Is it worth the ticket of admission?
Every so often I receive an email asking me to document the current value of a piece of
artwork that I painted years ago. In theory the public has been ingrained with the idea
that artwork increases in value as years go by, and to some degree that may be true.
But is it a liquid investment? Can you readily find a buyer if you chose to do so
Buying artwork is not like buying stocks. It really makes no difference how you
come by artwork. You can purchase a painting in a gallery or find it in a
garage sale; the most important thing is how it speaks to you.
Do you find a connection? Do you like it? The optimum value is how
much enjoyment do you receive by hanging a painting on your wall.
I liken buying artwork for your home to purchasing a ticket to the
movies. It is entertainment in the purest sense of the word.
Okay, okay. Art dealers and gallery owners may be quick to disagree
with my assessment, and I am not about to argue. For the serious
collector, art can be a great investment, provided you are well advised
and knowledgeable on the subject. But most of us are not in that
category, nor is an investment our main purpose when dabbling
in a growing market of art for sale to the public. The average
“collector” or potential art buyer is interested in owning a piece of
artwork they can relate to on a personal basis. So where do you
go to find artwork for sale. Galleries. Art Fairs. Virtual Galleries
online. Artists Websites. As virtual galleries multiply
online, and artist websites increase, the
availability of fine art has been placed
at our fingertips like never before.
No longer do you need to travel to Scottsdale,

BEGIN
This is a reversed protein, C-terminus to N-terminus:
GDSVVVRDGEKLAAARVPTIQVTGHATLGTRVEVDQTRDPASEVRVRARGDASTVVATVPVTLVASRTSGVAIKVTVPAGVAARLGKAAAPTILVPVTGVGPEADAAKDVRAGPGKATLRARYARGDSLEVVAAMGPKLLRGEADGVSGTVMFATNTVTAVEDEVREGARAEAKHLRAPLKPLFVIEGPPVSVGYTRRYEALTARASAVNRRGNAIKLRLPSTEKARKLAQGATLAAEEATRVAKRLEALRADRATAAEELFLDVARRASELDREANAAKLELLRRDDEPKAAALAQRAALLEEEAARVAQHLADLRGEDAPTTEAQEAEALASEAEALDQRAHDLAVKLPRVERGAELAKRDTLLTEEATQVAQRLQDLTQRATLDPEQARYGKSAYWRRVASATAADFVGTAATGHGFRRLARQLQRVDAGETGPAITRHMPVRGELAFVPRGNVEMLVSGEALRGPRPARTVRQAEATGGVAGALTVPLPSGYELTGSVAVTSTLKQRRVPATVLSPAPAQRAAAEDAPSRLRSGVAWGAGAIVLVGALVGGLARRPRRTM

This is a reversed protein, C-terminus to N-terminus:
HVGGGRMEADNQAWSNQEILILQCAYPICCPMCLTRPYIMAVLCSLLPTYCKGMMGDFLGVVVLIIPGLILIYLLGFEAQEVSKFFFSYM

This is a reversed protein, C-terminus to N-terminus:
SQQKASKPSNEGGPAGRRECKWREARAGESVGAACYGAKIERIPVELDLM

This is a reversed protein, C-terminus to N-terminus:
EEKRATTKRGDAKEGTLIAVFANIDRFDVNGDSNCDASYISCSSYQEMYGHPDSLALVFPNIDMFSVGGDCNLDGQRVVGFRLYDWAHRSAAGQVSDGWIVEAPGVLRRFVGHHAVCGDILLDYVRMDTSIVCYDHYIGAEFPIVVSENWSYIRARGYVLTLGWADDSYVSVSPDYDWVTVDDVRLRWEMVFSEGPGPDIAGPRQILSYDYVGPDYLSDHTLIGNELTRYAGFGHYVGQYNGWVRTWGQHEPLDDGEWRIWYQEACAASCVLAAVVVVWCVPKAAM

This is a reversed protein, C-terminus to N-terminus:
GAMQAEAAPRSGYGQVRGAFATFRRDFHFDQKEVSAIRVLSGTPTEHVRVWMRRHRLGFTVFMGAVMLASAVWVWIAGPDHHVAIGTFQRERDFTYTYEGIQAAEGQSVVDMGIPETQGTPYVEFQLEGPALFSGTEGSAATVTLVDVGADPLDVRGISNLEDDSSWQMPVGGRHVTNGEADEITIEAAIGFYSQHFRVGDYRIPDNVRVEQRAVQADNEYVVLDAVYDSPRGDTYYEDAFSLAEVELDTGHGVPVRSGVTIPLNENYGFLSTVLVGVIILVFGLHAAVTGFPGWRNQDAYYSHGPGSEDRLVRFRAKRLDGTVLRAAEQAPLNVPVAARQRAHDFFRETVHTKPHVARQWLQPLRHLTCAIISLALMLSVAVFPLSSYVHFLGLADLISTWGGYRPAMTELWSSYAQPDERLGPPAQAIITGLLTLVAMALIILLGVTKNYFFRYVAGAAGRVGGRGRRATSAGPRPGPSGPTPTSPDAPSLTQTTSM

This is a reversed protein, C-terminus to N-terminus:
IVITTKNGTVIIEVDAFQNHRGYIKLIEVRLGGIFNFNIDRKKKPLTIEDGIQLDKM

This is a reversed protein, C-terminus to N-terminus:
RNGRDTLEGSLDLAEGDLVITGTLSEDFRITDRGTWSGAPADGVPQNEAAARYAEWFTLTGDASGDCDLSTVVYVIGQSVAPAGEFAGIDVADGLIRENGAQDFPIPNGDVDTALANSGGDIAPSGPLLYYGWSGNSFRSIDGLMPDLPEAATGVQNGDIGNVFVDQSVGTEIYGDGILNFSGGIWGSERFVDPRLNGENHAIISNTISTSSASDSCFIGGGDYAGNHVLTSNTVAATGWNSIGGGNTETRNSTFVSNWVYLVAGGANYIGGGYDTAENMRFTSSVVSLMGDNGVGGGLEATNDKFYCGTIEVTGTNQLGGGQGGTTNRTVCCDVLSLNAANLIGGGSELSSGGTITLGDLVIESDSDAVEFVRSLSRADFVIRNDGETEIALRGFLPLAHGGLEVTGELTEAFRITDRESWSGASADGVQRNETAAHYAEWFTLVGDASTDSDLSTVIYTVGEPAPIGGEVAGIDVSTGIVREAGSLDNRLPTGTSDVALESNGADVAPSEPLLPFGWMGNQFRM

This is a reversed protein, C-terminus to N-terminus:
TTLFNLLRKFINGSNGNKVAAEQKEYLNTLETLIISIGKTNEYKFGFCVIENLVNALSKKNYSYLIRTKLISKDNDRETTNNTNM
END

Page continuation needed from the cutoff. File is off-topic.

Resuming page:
Jackson Hole, or Santa Fe to find your favorite artist
in a gallery of your choosing. You never need leaving the
confines of your own living room. You can do a Google search
and find both an image that you like and an up-to-date bio on the
artist. Check out ArtprojectA at https://www.artprojecta.com/.
Whether you are a procurer of fine quality reproductions or a collector of original work only, a little research can land you in the right location on the Internet without stepping out the front door. The price that you pay is tempered only by your own budget.
You will find that the artwork presented on my own artist website is of the highest quality. I print my own reproductions of my originals using the newest digital technology and commercial printers. They are printed on 100% cotton rag paper with museum quality lightfast inks. This is not an inexpensive process, but the final product rivals the originals in clarity and color intensity. I am proud of what I do, and I print every print myself before I sign and number each print.
I have saved the best for last. I have spent years working in and around the commercial printing industry. Because I process the printing in my own studio, I am able to pass on a great value. I believe that these images are primarily for entertainment purposes. They may eventually find a secondary market, but that is not my primary purpose and I do not hype them for anything more than paper and ink. You are paying a nominal fee for my artist license and the finest quality printing available. Judge for yourself. By cutting out all of the middlemen, I have no need to charge the higher prices that most artists do.
My original paintings are planned, drawn and painted on Arches rag watercolor paper using the finest tube watercolors. I also apply gouache in some instances to portions of the paintings, as well as egg tempera. Gouache is an opaque watercolor medium. Egg tempera is a pure powdered pigment that I grind further using a glass palette and pestle before mixing it into an egg emulsion that I prepare using the yolk of an egg and water. Egg tempera is the oldest form of paint known to man, dating back to the pyramids of ancient Egypt. My technique is similar to pure transparent watercolor in that the whites of the paper are saved. That is the traditional technique, but there are no rules when it comes to making art. In order to push the edges of the envelop I continue to experiment and develop my own personal thumbprint to my work.
You will find a gallery of current originals available for sale on the website, WWW.LARRYSTEPHENSON.ORG.
Come by for a visit. Whether you purchase an image that you find that you cannot live without, to linger only to tempt your senses, the site is definitely worth the price of admission.